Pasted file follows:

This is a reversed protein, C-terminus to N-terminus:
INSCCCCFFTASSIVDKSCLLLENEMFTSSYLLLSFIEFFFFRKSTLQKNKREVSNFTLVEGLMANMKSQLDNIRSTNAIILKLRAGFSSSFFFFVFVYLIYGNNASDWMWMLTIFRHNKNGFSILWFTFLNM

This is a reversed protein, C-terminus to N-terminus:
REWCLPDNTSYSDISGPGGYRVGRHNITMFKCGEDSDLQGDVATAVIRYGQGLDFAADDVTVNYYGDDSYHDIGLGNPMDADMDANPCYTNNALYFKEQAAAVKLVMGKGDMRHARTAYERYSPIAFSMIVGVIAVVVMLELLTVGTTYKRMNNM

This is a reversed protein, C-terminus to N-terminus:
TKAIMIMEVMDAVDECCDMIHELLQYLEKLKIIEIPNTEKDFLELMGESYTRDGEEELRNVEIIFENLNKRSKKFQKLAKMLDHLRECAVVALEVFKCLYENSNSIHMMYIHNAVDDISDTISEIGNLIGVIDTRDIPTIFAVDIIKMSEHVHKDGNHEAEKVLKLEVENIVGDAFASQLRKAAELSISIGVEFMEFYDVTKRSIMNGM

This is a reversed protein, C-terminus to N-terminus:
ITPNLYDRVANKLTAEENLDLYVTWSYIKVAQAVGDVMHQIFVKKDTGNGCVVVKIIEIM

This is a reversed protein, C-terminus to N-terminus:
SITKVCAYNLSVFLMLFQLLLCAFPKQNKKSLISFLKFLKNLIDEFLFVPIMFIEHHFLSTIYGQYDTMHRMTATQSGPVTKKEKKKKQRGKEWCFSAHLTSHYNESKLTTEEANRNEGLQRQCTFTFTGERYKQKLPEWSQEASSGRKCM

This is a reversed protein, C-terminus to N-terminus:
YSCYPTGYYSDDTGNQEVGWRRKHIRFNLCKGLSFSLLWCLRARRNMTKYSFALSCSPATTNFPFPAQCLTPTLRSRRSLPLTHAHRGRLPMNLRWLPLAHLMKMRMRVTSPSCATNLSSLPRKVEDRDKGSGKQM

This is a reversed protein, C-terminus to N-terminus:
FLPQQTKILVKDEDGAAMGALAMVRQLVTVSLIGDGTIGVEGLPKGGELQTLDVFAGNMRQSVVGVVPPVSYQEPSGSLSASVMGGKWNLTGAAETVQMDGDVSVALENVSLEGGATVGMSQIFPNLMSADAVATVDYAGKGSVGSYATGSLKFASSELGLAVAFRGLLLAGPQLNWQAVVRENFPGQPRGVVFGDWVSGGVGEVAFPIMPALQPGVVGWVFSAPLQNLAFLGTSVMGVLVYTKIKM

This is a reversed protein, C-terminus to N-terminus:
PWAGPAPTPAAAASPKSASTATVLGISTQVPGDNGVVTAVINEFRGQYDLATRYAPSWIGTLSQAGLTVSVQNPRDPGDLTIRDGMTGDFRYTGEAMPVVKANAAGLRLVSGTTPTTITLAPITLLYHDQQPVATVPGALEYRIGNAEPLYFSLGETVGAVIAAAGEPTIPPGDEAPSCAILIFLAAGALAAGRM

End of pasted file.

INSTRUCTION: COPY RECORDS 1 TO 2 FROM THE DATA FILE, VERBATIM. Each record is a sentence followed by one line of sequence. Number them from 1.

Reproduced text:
This is a reversed protein, C-terminus to N-terminus:
INSCCCCFFTASSIVDKSCLLLENEMFTSSYLLLSFIEFFFFRKSTLQKNKREVSNFTLVEGLMANMKSQLDNIRSTNAIILKLRAGFSSSFFFFVFVYLIYGNNASDWMWMLTIFRHNKNGFSILWFTFLNM

This is a reversed protein, C-terminus to N-terminus:
REWCLPDNTSYSDISGPGGYRVGRHNITMFKCGEDSDLQGDVATAVIRYGQGLDFAADDVTVNYYGDDSYHDIGLGNPMDADMDANPCYTNNALYFKEQAAAVKLVMGKGDMRHARTAYERYSPIAFSMIVGVIAVVVMLELLTVGTTYKRMNNM